Despite melt inclusions in migmatites and granulites provide a wealth of information on crustal anatexis in different geological scenarios, a complete compositional study (including trace elements and H2O) is yet to be made for the Himalayan rocks. In this contribution, we focus on nanogranitoids occurring in peritectic garnet of migmatites from Kali Gandaki valley in central Nepal (Greater Himalayan Sequence, GHS). The microstructural position of the nanogranitoids proves that these melts were produced at 650-720 degrees C and 1.0-1.1 GPa, during the Eohimalayan prograde metamorphism (41-36 Ma) associated with crustal thickening. Nanogranitoid compositions (mostly granodiorites, tonalities and trondhjemites) resemble those of experimental melts produced during H2O-present melting of meta-sedimentary rocks. They have variable H2O concentrations (6.5-14.4 wt%), which are similar to the expected minimum and maximum values for crustal melts produced at the inferred P-T conditions. These compositional signatures suggest that melt formation occurred in the proximity of the H2O-saturated solidus, in a rock-buffered system. The low-to-very low contents of Zr (3-8 ppm), Th (0.1-1.2 ppm) and LREE (4-11 ppm) along with the weak-to-moderate positive Eu anomalies (Eu/Eu* = 1.2-3.3), the high B concentrations (200-3400 ppm) and the high U/Th ratio (up to 21) point to the lack of equilibration between melt and accessory minerals and are consistent with melting of plagioclase at low temperature. Kali Gandaki nanogranitoids record the beginning of melting in a H2O-present system that, in other GHS localities, may have produced voluminous crustal melts. We demonstrate that compositional comparison with nanogranitoids may be useful to reconstruct the petrogenesis of Eohimalayan granitoids.

Geochemistry of Eocene-Early Oligocene low-temperature crustal melts from Greater Himalayan Sequence (Nepal): a nanogranitoid perspective

Bartoli O.;Cesare B.;Tajcmanova L.;
2019

Abstract

Despite melt inclusions in migmatites and granulites provide a wealth of information on crustal anatexis in different geological scenarios, a complete compositional study (including trace elements and H2O) is yet to be made for the Himalayan rocks. In this contribution, we focus on nanogranitoids occurring in peritectic garnet of migmatites from Kali Gandaki valley in central Nepal (Greater Himalayan Sequence, GHS). The microstructural position of the nanogranitoids proves that these melts were produced at 650-720 degrees C and 1.0-1.1 GPa, during the Eohimalayan prograde metamorphism (41-36 Ma) associated with crustal thickening. Nanogranitoid compositions (mostly granodiorites, tonalities and trondhjemites) resemble those of experimental melts produced during H2O-present melting of meta-sedimentary rocks. They have variable H2O concentrations (6.5-14.4 wt%), which are similar to the expected minimum and maximum values for crustal melts produced at the inferred P-T conditions. These compositional signatures suggest that melt formation occurred in the proximity of the H2O-saturated solidus, in a rock-buffered system. The low-to-very low contents of Zr (3-8 ppm), Th (0.1-1.2 ppm) and LREE (4-11 ppm) along with the weak-to-moderate positive Eu anomalies (Eu/Eu* = 1.2-3.3), the high B concentrations (200-3400 ppm) and the high U/Th ratio (up to 21) point to the lack of equilibration between melt and accessory minerals and are consistent with melting of plagioclase at low temperature. Kali Gandaki nanogranitoids record the beginning of melting in a H2O-present system that, in other GHS localities, may have produced voluminous crustal melts. We demonstrate that compositional comparison with nanogranitoids may be useful to reconstruct the petrogenesis of Eohimalayan granitoids.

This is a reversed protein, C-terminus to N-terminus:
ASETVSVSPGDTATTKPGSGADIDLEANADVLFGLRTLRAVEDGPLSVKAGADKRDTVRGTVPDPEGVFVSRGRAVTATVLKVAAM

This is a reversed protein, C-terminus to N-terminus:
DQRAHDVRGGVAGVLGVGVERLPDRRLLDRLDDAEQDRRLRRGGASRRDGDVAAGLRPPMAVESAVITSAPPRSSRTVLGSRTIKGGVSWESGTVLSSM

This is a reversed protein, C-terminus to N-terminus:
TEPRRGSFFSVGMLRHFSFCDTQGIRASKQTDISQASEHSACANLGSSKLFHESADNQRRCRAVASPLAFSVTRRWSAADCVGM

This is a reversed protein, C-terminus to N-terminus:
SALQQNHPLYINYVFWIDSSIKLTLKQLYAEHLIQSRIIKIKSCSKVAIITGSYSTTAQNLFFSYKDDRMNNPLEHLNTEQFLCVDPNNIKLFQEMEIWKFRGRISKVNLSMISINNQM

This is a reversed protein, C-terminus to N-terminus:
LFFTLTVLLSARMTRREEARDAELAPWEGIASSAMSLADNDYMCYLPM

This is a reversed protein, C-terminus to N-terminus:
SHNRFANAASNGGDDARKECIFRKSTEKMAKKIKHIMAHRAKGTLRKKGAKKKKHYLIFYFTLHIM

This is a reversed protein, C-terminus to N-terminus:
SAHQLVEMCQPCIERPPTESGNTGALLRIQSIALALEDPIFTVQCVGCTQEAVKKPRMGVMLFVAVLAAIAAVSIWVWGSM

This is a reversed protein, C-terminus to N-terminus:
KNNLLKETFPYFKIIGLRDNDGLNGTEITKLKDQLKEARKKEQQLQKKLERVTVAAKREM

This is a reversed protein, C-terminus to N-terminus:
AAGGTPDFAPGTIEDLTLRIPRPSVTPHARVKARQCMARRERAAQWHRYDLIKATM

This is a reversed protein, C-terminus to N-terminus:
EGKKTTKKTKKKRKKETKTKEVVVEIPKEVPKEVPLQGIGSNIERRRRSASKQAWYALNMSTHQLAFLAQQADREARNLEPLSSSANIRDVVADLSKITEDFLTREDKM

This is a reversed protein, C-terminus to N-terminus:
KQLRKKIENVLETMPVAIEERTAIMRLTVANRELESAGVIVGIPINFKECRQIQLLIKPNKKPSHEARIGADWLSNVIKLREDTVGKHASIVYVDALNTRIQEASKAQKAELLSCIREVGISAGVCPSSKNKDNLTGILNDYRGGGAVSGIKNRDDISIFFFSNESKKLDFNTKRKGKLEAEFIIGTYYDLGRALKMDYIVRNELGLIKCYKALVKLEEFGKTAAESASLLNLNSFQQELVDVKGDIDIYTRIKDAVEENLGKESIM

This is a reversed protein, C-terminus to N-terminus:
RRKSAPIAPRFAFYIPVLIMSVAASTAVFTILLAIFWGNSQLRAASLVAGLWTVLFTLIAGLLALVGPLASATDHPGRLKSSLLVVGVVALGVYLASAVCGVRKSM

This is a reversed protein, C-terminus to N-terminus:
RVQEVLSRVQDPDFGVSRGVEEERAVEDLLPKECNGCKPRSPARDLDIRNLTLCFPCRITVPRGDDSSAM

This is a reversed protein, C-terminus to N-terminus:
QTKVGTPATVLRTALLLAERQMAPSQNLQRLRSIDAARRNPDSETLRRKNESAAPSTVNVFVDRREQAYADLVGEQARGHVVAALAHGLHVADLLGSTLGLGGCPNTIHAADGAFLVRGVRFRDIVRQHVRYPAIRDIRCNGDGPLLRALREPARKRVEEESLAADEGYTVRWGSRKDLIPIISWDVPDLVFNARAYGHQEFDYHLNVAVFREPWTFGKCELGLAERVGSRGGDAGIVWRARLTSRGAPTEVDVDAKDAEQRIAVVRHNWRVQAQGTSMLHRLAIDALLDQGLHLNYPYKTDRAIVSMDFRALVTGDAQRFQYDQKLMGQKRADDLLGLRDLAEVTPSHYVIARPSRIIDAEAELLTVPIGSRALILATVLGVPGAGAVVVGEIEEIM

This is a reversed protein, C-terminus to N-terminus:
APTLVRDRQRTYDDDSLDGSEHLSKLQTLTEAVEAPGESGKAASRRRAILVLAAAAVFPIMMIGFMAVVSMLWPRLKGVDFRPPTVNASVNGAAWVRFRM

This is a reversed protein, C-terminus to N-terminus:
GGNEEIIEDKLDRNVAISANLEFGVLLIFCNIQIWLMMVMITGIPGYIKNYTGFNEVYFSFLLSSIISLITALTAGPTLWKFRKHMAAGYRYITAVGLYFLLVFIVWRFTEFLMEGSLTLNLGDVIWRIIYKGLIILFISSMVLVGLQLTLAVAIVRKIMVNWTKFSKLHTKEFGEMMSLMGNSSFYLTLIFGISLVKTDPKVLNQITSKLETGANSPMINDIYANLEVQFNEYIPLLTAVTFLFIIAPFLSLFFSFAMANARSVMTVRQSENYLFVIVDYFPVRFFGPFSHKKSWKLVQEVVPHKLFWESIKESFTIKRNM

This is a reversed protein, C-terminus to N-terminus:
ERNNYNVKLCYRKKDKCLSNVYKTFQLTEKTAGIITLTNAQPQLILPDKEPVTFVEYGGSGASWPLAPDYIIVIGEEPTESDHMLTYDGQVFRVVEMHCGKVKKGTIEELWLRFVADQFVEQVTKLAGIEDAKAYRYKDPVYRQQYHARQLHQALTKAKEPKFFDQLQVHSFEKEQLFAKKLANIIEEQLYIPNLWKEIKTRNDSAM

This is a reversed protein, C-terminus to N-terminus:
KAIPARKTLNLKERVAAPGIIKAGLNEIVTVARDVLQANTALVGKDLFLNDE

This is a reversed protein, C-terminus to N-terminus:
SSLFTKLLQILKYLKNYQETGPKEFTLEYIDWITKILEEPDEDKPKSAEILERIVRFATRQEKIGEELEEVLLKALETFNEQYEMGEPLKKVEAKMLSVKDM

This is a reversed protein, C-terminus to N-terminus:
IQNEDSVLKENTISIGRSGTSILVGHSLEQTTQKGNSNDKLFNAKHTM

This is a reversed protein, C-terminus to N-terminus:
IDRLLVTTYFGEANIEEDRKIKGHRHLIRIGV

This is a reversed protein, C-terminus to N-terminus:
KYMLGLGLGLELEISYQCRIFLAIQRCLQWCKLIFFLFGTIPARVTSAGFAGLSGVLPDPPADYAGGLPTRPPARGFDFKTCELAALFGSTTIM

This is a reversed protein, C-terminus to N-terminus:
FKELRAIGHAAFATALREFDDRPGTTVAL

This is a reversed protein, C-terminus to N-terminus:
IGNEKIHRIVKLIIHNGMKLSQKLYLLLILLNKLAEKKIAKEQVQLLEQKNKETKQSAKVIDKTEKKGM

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Utilizza questo identificativo per citare o creare un link a questo documento: https://hdl.handle.net/11577/3333339
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